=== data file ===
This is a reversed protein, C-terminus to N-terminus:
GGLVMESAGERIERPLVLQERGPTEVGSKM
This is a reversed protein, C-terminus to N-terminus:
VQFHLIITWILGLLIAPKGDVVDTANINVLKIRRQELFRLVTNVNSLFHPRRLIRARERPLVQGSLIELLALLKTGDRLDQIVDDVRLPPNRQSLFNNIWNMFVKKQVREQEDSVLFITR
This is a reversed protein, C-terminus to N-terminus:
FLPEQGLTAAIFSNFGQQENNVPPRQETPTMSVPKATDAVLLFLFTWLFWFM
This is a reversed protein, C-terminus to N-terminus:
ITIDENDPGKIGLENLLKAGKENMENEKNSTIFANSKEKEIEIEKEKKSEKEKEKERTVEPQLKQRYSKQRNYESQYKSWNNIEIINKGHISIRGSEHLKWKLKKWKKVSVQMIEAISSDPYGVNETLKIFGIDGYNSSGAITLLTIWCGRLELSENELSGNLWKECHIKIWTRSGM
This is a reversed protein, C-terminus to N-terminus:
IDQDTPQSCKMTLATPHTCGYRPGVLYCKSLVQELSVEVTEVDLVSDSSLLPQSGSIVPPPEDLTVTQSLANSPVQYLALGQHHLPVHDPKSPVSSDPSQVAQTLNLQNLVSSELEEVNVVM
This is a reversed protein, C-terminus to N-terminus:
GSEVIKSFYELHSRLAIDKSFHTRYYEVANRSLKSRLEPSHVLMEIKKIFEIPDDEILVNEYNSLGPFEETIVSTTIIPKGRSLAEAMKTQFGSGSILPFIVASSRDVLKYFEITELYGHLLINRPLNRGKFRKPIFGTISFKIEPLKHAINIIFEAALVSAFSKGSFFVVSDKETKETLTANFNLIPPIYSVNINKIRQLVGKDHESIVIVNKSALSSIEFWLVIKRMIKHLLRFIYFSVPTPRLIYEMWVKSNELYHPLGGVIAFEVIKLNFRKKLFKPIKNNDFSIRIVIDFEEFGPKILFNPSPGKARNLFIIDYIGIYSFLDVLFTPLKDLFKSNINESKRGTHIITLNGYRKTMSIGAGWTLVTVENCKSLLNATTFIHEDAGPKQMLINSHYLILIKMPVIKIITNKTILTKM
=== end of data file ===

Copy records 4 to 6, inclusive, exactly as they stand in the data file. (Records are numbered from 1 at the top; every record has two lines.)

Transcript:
This is a reversed protein, C-terminus to N-terminus:
ITIDENDPGKIGLENLLKAGKENMENEKNSTIFANSKEKEIEIEKEKKSEKEKEKERTVEPQLKQRYSKQRNYESQYKSWNNIEIINKGHISIRGSEHLKWKLKKWKKVSVQMIEAISSDPYGVNETLKIFGIDGYNSSGAITLLTIWCGRLELSENELSGNLWKECHIKIWTRSGM
This is a reversed protein, C-terminus to N-terminus:
IDQDTPQSCKMTLATPHTCGYRPGVLYCKSLVQELSVEVTEVDLVSDSSLLPQSGSIVPPPEDLTVTQSLANSPVQYLALGQHHLPVHDPKSPVSSDPSQVAQTLNLQNLVSSELEEVNVVM
This is a reversed protein, C-terminus to N-terminus:
GSEVIKSFYELHSRLAIDKSFHTRYYEVANRSLKSRLEPSHVLMEIKKIFEIPDDEILVNEYNSLGPFEETIVSTTIIPKGRSLAEAMKTQFGSGSILPFIVASSRDVLKYFEITELYGHLLINRPLNRGKFRKPIFGTISFKIEPLKHAINIIFEAALVSAFSKGSFFVVSDKETKETLTANFNLIPPIYSVNINKIRQLVGKDHESIVIVNKSALSSIEFWLVIKRMIKHLLRFIYFSVPTPRLIYEMWVKSNELYHPLGGVIAFEVIKLNFRKKLFKPIKNNDFSIRIVIDFEEFGPKILFNPSPGKARNLFIIDYIGIYSFLDVLFTPLKDLFKSNINESKRGTHIITLNGYRKTMSIGAGWTLVTVENCKSLLNATTFIHEDAGPKQMLINSHYLILIKMPVIKIITNKTILTKM